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America First? A US-centric view of global capital flows

Peter McQuade and Martin Schmitz

No 2/RT/19, Research Technical Papers from Central Bank of Ireland

Abstract: Both academic researchers and policymakers posit a unique role for the US in the international financial system. This paper investigates the characteristics and determinants of US cross-border financial flows and examines how these contrast with those of the rest of the world. We analyse the relative importance of US, country-specific, and global variables as determinants of aggregate and bilateral US financial flows and as determinants of country-level cross-border financial flows excluding those directly involving the US. Our results indicate that variation in US variables – notably the VIX and US dollar exchange rate – has a quantitatively important influence on global financial flows, but mostly via US cross-border flows. Global and national risk indicators perform better in explaining “rest of the world” flows. Moreover, we find that the correlation between US and rest of the world flows peaks in periods of elevated uncertainty. We interpret our findings as evidence for the existence of a global financial cycle, only some of which is driven by policies and events in the US.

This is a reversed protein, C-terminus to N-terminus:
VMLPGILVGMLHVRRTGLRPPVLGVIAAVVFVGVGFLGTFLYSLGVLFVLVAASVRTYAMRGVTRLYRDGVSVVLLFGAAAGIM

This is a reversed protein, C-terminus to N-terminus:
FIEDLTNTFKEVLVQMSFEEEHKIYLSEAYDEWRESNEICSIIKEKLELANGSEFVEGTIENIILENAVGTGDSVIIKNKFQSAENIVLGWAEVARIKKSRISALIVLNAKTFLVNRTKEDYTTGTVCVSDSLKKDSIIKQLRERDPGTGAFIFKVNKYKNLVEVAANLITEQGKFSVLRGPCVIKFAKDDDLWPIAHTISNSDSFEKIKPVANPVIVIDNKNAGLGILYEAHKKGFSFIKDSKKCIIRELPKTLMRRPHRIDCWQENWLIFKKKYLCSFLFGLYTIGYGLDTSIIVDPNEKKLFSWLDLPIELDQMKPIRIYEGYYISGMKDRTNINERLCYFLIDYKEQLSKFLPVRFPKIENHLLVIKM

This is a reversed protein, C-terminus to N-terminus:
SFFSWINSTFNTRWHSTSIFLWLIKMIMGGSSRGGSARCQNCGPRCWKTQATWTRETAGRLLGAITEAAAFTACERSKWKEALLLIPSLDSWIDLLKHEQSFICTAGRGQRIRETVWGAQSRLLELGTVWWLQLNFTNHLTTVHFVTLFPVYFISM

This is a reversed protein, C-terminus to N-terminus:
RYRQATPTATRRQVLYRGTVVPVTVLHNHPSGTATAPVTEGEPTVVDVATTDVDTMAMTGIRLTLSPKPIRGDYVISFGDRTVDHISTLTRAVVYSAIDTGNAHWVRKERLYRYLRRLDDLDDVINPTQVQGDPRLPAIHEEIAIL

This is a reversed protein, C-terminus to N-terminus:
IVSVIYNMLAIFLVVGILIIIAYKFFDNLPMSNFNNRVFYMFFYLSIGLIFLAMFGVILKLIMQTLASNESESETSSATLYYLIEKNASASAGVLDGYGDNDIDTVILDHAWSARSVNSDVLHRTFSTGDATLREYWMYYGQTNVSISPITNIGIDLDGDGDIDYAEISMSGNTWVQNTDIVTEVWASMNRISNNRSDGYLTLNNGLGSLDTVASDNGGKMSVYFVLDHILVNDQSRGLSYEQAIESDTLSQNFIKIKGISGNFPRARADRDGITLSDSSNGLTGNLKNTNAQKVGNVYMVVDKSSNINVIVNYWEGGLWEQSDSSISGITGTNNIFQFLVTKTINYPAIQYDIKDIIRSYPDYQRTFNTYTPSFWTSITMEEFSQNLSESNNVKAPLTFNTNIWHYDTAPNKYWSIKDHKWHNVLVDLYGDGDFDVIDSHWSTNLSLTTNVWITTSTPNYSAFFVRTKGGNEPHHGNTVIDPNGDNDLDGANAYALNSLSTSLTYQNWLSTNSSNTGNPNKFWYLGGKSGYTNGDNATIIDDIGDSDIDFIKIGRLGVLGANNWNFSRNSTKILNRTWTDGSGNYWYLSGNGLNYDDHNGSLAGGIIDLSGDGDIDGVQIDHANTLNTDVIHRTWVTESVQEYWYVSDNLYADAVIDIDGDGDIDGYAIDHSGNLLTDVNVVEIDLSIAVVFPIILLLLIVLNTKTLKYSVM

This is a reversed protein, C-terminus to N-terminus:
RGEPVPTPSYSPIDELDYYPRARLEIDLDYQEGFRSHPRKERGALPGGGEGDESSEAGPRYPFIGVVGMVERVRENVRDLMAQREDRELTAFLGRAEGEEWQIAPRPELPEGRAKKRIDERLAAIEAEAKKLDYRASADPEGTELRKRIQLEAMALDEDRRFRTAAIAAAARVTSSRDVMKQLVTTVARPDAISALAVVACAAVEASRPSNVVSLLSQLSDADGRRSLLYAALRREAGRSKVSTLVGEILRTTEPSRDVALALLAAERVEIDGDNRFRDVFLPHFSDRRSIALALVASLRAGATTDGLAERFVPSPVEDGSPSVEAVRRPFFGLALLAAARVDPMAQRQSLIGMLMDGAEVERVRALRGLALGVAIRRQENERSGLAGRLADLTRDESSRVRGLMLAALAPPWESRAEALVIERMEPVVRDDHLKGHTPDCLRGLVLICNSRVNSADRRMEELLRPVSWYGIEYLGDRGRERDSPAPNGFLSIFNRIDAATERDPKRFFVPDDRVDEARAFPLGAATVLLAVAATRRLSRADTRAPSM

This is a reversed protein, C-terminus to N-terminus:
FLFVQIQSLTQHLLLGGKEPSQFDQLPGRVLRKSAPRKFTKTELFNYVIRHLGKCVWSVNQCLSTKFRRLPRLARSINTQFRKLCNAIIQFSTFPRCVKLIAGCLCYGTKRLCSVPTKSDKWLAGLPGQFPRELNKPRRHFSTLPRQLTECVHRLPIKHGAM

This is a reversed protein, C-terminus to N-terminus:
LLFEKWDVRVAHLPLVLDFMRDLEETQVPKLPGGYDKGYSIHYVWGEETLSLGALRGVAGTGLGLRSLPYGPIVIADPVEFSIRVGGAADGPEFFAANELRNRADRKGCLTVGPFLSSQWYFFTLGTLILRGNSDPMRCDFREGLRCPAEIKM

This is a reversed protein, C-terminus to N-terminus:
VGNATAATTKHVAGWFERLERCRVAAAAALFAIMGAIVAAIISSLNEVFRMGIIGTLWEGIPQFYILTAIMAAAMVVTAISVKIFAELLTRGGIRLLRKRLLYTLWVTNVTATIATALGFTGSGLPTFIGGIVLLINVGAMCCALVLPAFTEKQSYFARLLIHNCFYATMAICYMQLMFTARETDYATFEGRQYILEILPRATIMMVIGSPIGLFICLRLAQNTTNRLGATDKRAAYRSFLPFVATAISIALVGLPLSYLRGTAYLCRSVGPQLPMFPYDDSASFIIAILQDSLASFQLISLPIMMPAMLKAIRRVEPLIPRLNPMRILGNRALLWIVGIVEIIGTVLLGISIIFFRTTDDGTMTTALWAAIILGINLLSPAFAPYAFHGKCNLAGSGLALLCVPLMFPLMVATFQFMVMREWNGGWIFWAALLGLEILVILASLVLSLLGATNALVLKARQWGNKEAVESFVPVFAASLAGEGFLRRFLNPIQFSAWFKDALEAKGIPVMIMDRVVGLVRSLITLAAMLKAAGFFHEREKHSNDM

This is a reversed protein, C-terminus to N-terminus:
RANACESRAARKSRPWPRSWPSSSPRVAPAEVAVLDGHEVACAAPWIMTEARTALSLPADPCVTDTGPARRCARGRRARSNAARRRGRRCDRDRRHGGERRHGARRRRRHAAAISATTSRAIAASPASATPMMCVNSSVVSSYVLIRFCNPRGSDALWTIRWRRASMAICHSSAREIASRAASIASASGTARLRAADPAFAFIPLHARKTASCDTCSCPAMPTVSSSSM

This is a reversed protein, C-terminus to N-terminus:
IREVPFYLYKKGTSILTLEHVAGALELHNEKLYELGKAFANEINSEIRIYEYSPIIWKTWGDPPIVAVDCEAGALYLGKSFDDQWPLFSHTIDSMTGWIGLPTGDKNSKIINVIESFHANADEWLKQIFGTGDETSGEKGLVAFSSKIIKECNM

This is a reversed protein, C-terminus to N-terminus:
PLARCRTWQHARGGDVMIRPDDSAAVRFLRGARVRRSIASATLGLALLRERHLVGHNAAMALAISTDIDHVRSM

Keywords: International capital flows; US financial system; VIX; US dollar exchange rate; monetary policy spillovers (search for similar items in EconPapers)
JEL-codes: F15 F21 F36 F42 G15 (search for similar items in EconPapers)
New Economics Papers: this item is included in nep-mon and nep-opm
Date: 2019-03
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